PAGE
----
This n That

The Orlando Sentinel School Zone blog has a few interesting items up recently. Apparently, to raise money in lean budget times some school systems are looking into letting businesses advertise in the schools. PETA made an offer to Volusia County.

People for the Ethical Treatment of Animals say it has sent a letter to Superintendent Margaret Smith offering to place ads in all of the county’s middle and high school science classrooms advocating an end to dissecting animals in class.

The School Zone blog also notes that end of course exams are being taken out for a spin in algebra.

The Grade 9 FCAT-2 Mathematics exam (told you it was clunky) will test mostly knowledge of algebra, and, if the Florida Legislature agrees, it could become the state’s algebra end-of-course exam — and passing it could, eventually, become a new graduation requirement, according to a memo Education Commissioner Eric Smith sent to district school superintendents last week.

Florida State University professor Harold Kroto’s GEOSET project is a collection of short, engaging videos to teach science. The St. Petersburg Times is calling it ‘Mr Wizard’ for the Internet age.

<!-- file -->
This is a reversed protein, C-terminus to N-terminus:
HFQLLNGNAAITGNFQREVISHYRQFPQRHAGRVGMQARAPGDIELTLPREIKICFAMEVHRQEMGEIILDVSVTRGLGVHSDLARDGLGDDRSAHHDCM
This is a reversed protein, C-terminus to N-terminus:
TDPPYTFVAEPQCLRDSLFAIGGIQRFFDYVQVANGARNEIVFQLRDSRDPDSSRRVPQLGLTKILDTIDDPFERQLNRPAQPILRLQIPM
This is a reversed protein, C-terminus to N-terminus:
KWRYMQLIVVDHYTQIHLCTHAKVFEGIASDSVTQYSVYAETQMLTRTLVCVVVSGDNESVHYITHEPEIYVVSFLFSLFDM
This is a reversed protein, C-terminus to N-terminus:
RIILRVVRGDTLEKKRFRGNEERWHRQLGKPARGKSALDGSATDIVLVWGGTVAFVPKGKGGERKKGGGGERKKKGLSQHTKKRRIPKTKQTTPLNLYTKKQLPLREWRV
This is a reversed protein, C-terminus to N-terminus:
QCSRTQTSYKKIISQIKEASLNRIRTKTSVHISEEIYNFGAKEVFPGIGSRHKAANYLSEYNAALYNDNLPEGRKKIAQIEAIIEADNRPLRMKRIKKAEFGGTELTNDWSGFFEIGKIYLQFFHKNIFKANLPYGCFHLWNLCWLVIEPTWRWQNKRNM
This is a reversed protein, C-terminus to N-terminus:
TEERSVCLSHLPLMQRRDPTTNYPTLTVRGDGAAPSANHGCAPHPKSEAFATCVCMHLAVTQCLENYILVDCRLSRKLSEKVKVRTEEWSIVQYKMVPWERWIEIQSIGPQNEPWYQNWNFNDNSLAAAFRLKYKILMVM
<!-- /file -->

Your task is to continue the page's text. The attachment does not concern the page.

Kroto’s goal is to harness the Internet and modern technology to revolutionize the way schoolchildren learn science, math and technology.

The head of Freedom High School’s science department in New Tampa was cited for animal cruelty after some gerbils were found dead.

School district officials say they found no evidence Barthel intentionally let the gerbils die, and also say she has never been disciplined for misconduct in her years with the district.

Still, representatives for the People for the Ethical Treatment of Animals say the deaths are a clear case of animal cruelty and are calling on the district to ban the use of all animals in classrooms.

This new shark movie at Orlando Science Center is no ‘Jaws’.

“We’re trying to let them see that sharks aren’t largely mindless killers,” he says. “They’re an incredibly important component of the oceans. We need them to be there to have a healthy ocean.”

Osceola adds “Missions Labs” to all its elementary schools to improve science lessons.

“The goal was to give the students a hands-on experience and get them really excited about the whole idea of really doing science,” said Sharon Kelley, a curriculum supervisor who works with math and science. “The real goal is the excitement, the exploration, the discovery aspect of science.”

“When Louisiana officials recently passed a new law governing the classroom materials that can be used to cover evolution lessons, some predicted that controversy—and possibly lawsuits—would follow. Now a committee of the state board of education has signed off on new rules that seek to clarify how complaints and challenges stemming from the law will be handled in school districts. Whether those rules clarify things, or merely roil the waters on the bayou, remains to be seen.” Curriculum Matters blog.

About Brandon Haught

Communications Director for Florida Citizens for Science.
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